Ahmed* waits for me in a parking lot at the northern edge of Gothenburg, Sweden. It’s a dreary November morning in his hometown, and he’s standing on a patch of grass in an expanse of damp concrete and gray sky. He’s likable, a shy but friendly 25-year-old who greets me with an earnest handshake and expresses himself clearly and politely in English.
He’s also a member of the Islamic State, the vicious group of Sunni extremists now at war with a US-led coalition of more than 60 countries. Over scalding coffee and chocolate doughnuts in a nearby fast-food restaurant, he explains why he joined.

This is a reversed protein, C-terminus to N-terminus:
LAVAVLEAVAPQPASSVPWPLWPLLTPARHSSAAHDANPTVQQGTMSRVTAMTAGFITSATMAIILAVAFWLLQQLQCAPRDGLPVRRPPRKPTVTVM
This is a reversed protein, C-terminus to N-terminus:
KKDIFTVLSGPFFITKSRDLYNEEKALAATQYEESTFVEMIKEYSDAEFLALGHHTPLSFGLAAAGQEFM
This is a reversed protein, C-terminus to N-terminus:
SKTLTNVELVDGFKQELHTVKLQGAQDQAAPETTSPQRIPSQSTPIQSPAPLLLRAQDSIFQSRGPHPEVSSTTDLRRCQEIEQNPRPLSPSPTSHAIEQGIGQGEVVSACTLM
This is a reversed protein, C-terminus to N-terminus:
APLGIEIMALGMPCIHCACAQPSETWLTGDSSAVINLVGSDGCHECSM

The Islamic State controls large parts of Syria and Iraq in a self-declared “caliphate” where militants enforce a fanatical interpretation of Islamic law and have committed widely publicized atrocities